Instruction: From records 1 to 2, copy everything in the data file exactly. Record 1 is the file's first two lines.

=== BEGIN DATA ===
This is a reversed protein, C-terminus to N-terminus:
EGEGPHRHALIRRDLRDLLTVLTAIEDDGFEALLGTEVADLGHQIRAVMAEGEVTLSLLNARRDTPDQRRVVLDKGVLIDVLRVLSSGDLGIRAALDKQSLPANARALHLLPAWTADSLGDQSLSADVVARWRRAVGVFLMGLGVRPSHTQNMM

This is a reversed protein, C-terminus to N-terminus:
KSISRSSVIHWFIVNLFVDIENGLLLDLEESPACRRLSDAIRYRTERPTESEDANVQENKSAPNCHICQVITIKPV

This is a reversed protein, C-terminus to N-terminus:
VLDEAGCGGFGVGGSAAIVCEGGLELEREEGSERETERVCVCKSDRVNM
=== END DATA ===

This is a reversed protein, C-terminus to N-terminus:
EGEGPHRHALIRRDLRDLLTVLTAIEDDGFEALLGTEVADLGHQIRAVMAEGEVTLSLLNARRDTPDQRRVVLDKGVLIDVLRVLSSGDLGIRAALDKQSLPANARALHLLPAWTADSLGDQSLSADVVARWRRAVGVFLMGLGVRPSHTQNMM

This is a reversed protein, C-terminus to N-terminus:
KSISRSSVIHWFIVNLFVDIENGLLLDLEESPACRRLSDAIRYRTERPTESEDANVQENKSAPNCHICQVITIKPV